After two years of tricks like throwing a business jacket over a T-shirt and sweatpants while meeting on Zoom or returning to only partially occupied offices, our tolerance for conformity –and discomfort – has changed. The business dress code is evolving, says Allison Shapira for Harvard Business Review.

Here are a few steps to try if you’re considering changing up your work attire:

Observe others

If it feels risky to independently make a wardrobe change, look at others in your office and observe how they dress. You don’t have to follow what others are doing, but seeing others take those first steps may embolden you to make changes yourself.

Observe the boundaries as well. Look for the nuances in how and when people dress down.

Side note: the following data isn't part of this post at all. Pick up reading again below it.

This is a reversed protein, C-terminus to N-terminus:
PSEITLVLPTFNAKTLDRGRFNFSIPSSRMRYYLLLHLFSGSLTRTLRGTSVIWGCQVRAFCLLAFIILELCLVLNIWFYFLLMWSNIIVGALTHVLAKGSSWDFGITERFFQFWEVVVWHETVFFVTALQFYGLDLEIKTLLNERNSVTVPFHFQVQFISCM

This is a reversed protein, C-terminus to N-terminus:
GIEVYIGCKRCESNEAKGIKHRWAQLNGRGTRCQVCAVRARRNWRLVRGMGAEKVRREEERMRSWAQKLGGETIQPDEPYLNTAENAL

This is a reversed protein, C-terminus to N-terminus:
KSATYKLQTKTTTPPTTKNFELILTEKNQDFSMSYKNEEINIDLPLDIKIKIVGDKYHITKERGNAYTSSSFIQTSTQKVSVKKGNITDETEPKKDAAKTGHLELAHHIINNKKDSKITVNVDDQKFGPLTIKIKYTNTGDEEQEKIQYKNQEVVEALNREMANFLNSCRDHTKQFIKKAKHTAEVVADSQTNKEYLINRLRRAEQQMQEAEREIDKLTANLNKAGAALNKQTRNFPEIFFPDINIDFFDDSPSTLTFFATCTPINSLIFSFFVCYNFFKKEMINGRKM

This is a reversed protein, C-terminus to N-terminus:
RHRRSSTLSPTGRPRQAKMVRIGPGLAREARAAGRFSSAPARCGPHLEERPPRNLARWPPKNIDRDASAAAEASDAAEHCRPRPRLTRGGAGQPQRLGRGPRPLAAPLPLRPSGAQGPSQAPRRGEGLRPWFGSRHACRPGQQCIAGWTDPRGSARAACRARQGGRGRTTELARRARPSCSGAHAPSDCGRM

Experiment and evaluate 

What if your colleagues aren’t noticeably changing their attire, but you feel strongly that you should? Take the lead: Try out one particular change and evaluate the response to it.

Look for the advantages 

Lest you fear that dressing down might make you appear less successful to your peers or boss, fascinating research conducted by Silvia Bellezza, Francesca Gino and Anat Keinan points in the opposite direction. They found that, “nonconforming behaviors, as costly and visible signals, can act as a particular form of conspicuous consumption and lead to positive inferences of status and competence in the eyes of others.”

However, the authors stress that this effect only happens when it’s obvious that the behavior is intentional – as opposed to simply misjudging the dress code.

Let your light shine

Now, it’s time for you to set your own dress code. Authenticity sends a powerful message, and what we are seeing post-pandemic is that comfort does as well.